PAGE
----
OnSafari: Denali

OnSafari: Denali

DenaliBPWe saw good bears, some caribou, several fabulous golden eagles and not much else except spectacular scenery and that is what usually makes the Denali experience so fabulous.

Especially for us Africaphiles, wildlife is not a Denali feature. We usually see 4-5 bears on the trip from the train station to our lodge in the far west side of the park, and so we did this time.
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The Denali grizzly is the smallest of the sub-populations found in North America, and similar to what will migrate down to the lower 48. This is because they are the only sub-population that doesn’t eat principally fish, so their protein needs are more difficult to satisfy. We saw a gigantic hole one had dug, his nose and face completely sodden with dirt, but no squirrel in the mouth!

There were 4 individuals foraging obsessively for the blueberries and other ground berries just bursting to ripeness. One was a sough with 3 adorable chocolate cubs. We saw all of them from the bus at between 100 and 300 yards.

The caribou were few in number given the recent news that the “small Denali migration” was in town. Unfortunately, we missed that if it is happening, but did see a couple along the braided streams.

But what most people will always remember is just the sheer and magnificence beauty of this place. I write often about my love of the vast prairies of Africa like the Serengeti, and in terms of simple distance they can rival this. But put on these vast distances the skyrocketing towers of North America’s greatest mountains, crease them with deep glacial valleys, then brush everything with the green of summer, the white and red of endless carpets of lichen, and it’s almost indescribable.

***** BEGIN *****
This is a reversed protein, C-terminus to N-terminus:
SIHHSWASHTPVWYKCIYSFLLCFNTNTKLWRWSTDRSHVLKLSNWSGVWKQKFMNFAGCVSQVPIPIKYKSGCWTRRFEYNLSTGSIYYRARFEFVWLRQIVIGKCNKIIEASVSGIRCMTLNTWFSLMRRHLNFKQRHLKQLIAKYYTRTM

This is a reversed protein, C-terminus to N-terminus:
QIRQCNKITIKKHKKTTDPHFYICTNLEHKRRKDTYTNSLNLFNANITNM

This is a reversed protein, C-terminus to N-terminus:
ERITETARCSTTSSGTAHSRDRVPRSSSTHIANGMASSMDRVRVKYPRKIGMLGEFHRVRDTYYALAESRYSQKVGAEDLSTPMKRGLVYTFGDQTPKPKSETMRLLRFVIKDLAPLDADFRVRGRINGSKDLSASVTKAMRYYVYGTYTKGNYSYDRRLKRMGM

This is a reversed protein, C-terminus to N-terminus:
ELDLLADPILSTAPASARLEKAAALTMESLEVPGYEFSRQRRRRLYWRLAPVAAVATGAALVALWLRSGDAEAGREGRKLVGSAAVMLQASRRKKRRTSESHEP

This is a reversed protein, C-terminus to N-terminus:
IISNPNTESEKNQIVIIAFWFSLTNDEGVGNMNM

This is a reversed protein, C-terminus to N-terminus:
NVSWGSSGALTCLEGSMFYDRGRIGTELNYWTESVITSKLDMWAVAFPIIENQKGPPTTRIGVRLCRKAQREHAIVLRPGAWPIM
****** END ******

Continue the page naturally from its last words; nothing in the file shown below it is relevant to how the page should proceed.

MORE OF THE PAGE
But remember, No Pain No Gain. There’s only one road through these 6 million acres and you can’t drive it. You have to get on a school bus. The drive is 7-9 hours long, depending upon the weather and what you see along the way. There are 4 places to stop along the way for toilets, minimal refreshments and all at spectacular lookouts. The Eielson Interpretive Center is particularly excellent. But there’s no way to see the extensive beauty all the way to Reflection Pond and Wonder Lake except on this hard-seat ride.

Most people – the vast majority – stay at the east side of the park where the train meets the entrance. Here they can buy bus tickets into the park and might decide not to do the whole route, while enjoying the best of accommodations.

But we went all the way to far western side, and most people who do that – unfortunately – have to reverse the ride to get out. Instead, we took small planes, circled around Denali in a spectacular morning flightseeing, and then landed at Talkeetna for two nights.

Stay tuned! Our two days of exploits in Talkeetna follow!
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